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Daphnie Peterson EDSE 327 Methods in Mathematics 5/5/13


Description: The lesson I had planned to teach was to a small group of third grade students who are having problems with telling time. Specifically, telling time in 5 minute intervals. When the time came to teach this lesson that wasnt at all the student group I was allowed to have. Instead the two main students I was allowed to have were 2 fifth grade students; one male (Nate) and one female (Laura) both have Down syndrome. Nate is very low cognitive and has behavior issues. Laura is a transfer student from Columbia so her English is very limited and her cognitive level is also low. As I started the lesson, another male student, significantly higher than the other two, but still receiving services sat down at our table. So instead of him becoming a distraction I had him join into the lesson. Thank goodness for that since he was about the level the lesson was geared towards. My lesson wasnt focused on the objective to teach special education

students how to tell time. So without Owen being incorporated into the group, my lesson would have had no connection with any of the students and would have bombed even bigger than it already had. Impact: As I had started the lesson, I had asked Laura and Nate if they knew any songs that had any connection with telling time. They had no idea what I was talking about. Nate said he liked to rap. So, I went with it and began saying the words to Hickory Dickory Doc and Nate would come back saying the words but in a rap style. After singing the song we discussed activities that happen during the day and during the night. Specifically the times in which these activities take place (e.g. waking up, going to bed, eating breakfast, eating dinner). From the beginning of the lesson to the end it was a disaster. The pre-test and the post-test were both too high for Nate and Laura to take, however, Owen was able to take the post test. The activities I had planned to do with the original group we still did, but again the main idea was a loss with the exception of Owen. What did go well was what I learned something about myself. The lesson I taught myself was that I have a concrete ability to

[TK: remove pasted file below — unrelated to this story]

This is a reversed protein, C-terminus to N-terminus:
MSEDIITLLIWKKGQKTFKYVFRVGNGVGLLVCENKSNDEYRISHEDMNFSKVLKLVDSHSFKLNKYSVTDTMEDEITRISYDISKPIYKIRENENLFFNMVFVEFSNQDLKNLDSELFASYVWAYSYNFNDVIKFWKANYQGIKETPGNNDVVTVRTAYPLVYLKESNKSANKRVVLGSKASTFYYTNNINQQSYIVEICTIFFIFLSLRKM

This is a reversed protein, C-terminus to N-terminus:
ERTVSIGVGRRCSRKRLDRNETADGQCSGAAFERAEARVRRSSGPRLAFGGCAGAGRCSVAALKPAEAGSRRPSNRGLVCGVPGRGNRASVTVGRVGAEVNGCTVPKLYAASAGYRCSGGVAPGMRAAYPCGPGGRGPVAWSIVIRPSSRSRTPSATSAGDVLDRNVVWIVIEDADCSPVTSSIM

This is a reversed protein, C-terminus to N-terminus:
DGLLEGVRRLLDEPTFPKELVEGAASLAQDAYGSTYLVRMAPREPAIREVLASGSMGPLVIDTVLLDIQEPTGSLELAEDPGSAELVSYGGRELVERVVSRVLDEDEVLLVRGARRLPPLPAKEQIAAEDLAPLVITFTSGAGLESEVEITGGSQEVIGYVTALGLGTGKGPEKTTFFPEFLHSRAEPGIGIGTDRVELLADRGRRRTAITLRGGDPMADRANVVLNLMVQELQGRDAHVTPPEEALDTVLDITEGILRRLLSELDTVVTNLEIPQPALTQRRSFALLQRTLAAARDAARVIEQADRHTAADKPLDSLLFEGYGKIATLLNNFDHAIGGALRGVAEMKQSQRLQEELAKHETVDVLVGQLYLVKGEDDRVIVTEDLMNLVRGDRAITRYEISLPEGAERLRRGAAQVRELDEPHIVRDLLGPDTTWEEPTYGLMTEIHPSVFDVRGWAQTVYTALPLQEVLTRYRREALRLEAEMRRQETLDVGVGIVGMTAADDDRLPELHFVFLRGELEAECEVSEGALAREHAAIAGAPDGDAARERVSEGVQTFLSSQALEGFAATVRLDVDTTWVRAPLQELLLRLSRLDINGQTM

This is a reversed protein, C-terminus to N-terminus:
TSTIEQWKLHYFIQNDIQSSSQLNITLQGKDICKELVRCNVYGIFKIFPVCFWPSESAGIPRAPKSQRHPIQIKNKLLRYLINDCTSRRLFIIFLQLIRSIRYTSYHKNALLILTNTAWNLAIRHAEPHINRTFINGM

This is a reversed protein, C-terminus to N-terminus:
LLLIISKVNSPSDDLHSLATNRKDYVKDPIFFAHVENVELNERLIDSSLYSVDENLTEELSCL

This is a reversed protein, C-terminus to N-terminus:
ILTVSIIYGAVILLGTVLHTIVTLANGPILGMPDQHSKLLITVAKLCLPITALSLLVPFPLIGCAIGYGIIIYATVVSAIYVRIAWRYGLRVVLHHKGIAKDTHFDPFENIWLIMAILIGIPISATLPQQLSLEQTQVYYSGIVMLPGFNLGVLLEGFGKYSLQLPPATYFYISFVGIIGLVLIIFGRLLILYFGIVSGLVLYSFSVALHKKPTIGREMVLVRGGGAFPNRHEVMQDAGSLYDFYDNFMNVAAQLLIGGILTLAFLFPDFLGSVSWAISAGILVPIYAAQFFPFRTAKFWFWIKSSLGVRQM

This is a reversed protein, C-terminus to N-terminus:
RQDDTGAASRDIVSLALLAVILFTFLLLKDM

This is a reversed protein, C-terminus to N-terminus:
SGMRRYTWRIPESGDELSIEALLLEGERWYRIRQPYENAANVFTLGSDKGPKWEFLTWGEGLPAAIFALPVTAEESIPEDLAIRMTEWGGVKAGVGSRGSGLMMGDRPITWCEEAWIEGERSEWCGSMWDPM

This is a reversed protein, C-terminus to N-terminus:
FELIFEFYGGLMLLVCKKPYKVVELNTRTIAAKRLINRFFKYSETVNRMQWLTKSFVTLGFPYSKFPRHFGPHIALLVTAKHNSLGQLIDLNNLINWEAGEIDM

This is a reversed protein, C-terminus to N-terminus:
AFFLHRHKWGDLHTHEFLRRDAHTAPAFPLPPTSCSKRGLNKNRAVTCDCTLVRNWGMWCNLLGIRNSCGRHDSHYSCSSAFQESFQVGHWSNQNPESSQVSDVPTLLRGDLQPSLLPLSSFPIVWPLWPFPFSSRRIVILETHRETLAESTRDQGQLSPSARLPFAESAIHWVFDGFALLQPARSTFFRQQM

adapt to situations that do arise. I always knew this about myself, but in different situations outside of the classroom. I did the best I could do in the amount of time I was given to change my mind set of the lesson. And to try to fit the lesson to the students I was allowed to teach, and the materials I had to teach with. I would have changed a lot of this lesson if I had been given the time in which to make those changes occur. The objectives I had would have been less and the directions kept to a few. My lesson outcome would have been much better. As I feel the outcomes of this lesson I taught was nothing. Intent: This lesson would have been extremely different if I had the ability to teach it to the group of students I had originally planned on teaching it to. Circumstances being what they were

the lesson went ok. In a perfect world I would have been better prepared to teach this group of students. What I mean by this is the lesson objective may have been to teach them the names of the parts of a clock or what the numbers on the clock represent. I would have never expected them to reach the goal objectives stated on the lesson plan I had originally constructed. The classroom environment would have been much different as well. When I was presenting the lesson there was so much background noise that I could barely hear myself talking. So if

I couldnt hear myself I am sure Nate, Laura and Owen couldnt hear me as well. I felt I had so many things that went poorly my words cannot even begin to explain them all. However, even though this lesson went horribly wrong, I learned a lot from the experience. I have a better understanding about the effect of extra talking in the classroom from the Paras and the other students. I learned that you need to be ready for anything and everything. The biggest lesson I learned that day was that a teacher needs to be flexible in their teaching.